Such a portfolio will not give massive returns during bull markets but will protect the downside during markets like 2018 and 2019.

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With low volatility approach, one would tend to invest in stocks with either Low SD and/or Low Beta.
It will result into a portfolio with Asian Paints, Pidilite, HDFC Bank, Kotak Bank, TCS, HCL TECH, Marico, V-Guard, VST Industries and many others. Stocks like IDFC FIRST Bank, Yes Bank, Laurus Labs, NMDC will be out due to their high SD and Beta. This kind of portfolio would be high quality stocks.

Most of these are good compounders. This approach will not able to detect future compounders as an investor will reply on historical data.

But even with this approach, I can see that, an investor would have compounded his/her portfolio with much higher returns than Index.

I am not sure whether back testing can be used to prove that, low volatility investing can result into good returns with lower risk all the time. Mostly returns will be less in years like 2007, 2021 but it will protect the downside in years like 2008, 2020, 2018-19.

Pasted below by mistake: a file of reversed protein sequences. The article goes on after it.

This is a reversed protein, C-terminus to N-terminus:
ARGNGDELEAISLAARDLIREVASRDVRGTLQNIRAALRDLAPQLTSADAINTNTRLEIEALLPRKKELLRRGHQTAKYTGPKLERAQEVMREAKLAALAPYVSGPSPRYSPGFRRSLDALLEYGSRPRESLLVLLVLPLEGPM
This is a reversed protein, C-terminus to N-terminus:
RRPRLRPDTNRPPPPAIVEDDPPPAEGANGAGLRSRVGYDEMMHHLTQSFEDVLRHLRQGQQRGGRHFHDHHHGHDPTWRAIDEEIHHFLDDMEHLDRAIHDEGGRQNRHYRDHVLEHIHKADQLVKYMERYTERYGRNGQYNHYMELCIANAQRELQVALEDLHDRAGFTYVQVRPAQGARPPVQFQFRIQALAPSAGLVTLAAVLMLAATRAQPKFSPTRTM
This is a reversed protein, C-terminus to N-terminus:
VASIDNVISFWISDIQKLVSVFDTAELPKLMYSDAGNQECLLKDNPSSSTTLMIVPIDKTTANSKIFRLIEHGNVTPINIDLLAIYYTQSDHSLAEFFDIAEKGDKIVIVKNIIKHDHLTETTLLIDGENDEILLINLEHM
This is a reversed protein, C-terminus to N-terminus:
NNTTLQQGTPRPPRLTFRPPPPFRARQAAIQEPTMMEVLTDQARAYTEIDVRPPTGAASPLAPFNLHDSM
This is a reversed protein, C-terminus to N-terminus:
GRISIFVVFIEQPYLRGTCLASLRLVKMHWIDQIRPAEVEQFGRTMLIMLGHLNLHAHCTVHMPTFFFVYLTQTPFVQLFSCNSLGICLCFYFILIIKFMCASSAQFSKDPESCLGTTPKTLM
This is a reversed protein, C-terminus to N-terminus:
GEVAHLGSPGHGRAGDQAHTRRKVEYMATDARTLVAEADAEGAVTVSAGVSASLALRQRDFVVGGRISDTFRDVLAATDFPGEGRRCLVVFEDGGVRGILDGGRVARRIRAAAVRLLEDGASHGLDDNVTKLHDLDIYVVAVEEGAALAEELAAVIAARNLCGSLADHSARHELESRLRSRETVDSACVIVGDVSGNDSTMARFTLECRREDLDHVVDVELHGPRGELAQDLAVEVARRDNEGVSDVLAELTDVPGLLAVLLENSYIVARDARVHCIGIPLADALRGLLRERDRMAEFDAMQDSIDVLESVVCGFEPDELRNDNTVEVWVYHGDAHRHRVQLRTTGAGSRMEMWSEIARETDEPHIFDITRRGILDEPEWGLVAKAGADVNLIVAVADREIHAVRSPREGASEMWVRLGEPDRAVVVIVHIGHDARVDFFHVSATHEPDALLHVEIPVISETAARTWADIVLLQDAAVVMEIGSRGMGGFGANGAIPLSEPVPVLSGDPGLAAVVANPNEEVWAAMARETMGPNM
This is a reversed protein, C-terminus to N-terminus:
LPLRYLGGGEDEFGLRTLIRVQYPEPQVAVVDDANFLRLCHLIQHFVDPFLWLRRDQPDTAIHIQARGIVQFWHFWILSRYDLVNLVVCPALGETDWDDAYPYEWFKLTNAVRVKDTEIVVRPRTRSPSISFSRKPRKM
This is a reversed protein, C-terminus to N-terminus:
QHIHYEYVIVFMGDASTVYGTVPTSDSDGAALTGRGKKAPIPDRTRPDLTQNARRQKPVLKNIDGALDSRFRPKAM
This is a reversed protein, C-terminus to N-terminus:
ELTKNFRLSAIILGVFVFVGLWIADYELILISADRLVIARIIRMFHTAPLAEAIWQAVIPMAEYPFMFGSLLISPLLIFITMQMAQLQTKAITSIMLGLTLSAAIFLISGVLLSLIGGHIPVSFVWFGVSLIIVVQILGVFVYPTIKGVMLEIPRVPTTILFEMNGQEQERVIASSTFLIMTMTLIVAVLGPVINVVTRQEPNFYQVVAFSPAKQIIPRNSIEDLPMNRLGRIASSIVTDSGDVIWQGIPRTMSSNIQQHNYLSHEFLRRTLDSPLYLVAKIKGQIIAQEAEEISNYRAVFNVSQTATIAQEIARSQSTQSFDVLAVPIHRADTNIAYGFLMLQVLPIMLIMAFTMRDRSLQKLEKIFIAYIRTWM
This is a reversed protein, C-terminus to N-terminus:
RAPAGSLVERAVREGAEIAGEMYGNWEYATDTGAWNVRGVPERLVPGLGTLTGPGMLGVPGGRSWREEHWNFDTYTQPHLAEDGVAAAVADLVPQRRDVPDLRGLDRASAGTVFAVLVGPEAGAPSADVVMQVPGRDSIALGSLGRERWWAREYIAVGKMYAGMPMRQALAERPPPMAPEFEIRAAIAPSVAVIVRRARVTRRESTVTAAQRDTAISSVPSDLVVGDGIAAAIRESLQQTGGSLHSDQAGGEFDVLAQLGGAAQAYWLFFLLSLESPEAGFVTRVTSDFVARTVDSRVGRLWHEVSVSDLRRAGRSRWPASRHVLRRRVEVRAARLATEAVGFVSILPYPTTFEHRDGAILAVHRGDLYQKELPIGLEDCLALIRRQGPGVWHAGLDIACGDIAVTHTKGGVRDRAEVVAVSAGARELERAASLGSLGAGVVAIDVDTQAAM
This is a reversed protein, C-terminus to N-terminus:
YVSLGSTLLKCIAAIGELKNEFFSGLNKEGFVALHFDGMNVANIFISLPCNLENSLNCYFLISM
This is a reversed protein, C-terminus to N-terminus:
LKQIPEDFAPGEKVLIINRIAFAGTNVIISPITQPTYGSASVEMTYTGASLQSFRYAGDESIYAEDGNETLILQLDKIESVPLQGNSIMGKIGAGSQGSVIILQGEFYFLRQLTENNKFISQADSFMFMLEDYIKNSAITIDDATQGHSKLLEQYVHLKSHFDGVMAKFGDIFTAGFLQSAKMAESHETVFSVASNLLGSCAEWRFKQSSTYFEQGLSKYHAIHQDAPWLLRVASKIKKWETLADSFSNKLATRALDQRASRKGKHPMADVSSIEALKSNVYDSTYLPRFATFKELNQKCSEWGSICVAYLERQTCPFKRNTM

I am analyzing such stocks for my study. Currently I am investing in all kind of stocks, but I allocate more to stocks with Low SD and/or Beta, and less to stocks which are volatile. If SD/Beta is very high say SD > 15, avoid such stocks.

I do not have investments in all the stocks mentioned.

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I guess, then the approach towards such stocks should be mathematical, and one does not need to do any kind of FA. Have some process in place, based on numbers, enter, adjust/exit as per the set rules, just like a factor based index. If this is indeed true, then the return too could be similar to that of an index, probably more than Nifty, but not probably more than 25%.

One can look at factor based indices, but these too are not perfect, sometimes the definitions could be arbitrary, and may not repeat the back tested results.

No interest in investing in stocks based on these kind of ideas, yet. Just saying.

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Hi Viraj. If you can kindly update performance on low volatility in this bull market, it will give lot of perspective to ponder upon. Thanks!

I stopped that portfolio and is now fully invested in momentum